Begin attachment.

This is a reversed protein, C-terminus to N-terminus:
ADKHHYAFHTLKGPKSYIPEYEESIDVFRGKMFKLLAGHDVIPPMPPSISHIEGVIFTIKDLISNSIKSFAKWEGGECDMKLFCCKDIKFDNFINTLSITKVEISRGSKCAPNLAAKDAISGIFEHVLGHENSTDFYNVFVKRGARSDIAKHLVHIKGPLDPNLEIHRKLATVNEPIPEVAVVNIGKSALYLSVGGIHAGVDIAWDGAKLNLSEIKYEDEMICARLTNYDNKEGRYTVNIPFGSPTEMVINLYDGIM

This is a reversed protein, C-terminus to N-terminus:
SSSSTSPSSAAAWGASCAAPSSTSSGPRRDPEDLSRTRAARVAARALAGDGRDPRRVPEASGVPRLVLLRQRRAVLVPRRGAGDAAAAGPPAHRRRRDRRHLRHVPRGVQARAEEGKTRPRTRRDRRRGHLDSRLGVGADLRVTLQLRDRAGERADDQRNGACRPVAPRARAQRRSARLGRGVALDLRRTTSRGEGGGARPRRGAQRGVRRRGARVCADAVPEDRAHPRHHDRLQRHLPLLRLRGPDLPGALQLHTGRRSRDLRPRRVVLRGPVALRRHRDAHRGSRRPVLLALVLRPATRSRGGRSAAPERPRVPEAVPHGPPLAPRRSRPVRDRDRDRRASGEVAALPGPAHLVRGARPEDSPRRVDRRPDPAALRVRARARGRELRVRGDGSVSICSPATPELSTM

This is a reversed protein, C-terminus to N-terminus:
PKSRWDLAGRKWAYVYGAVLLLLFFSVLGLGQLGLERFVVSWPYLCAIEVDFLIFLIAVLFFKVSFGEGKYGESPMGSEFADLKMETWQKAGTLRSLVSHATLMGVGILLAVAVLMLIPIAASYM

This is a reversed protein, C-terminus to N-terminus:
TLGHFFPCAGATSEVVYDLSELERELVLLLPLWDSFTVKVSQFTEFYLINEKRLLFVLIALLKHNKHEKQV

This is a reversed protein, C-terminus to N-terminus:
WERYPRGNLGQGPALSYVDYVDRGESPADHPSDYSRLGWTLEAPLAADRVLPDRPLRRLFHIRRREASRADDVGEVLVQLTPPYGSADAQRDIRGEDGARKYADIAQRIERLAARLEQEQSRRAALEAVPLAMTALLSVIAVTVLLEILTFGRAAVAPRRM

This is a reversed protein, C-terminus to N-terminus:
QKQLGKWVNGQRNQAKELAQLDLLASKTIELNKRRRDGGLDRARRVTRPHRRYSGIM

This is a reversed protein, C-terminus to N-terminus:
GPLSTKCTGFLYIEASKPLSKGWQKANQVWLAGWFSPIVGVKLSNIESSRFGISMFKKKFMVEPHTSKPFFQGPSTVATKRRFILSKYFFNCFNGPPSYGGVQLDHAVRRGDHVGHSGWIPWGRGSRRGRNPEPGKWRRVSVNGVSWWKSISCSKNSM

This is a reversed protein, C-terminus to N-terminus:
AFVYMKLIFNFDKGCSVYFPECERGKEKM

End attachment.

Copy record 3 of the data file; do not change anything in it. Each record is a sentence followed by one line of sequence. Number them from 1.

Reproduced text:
This is a reversed protein, C-terminus to N-terminus:
PKSRWDLAGRKWAYVYGAVLLLLFFSVLGLGQLGLERFVVSWPYLCAIEVDFLIFLIAVLFFKVSFGEGKYGESPMGSEFADLKMETWQKAGTLRSLVSHATLMGVGILLAVAVLMLIPIAASYM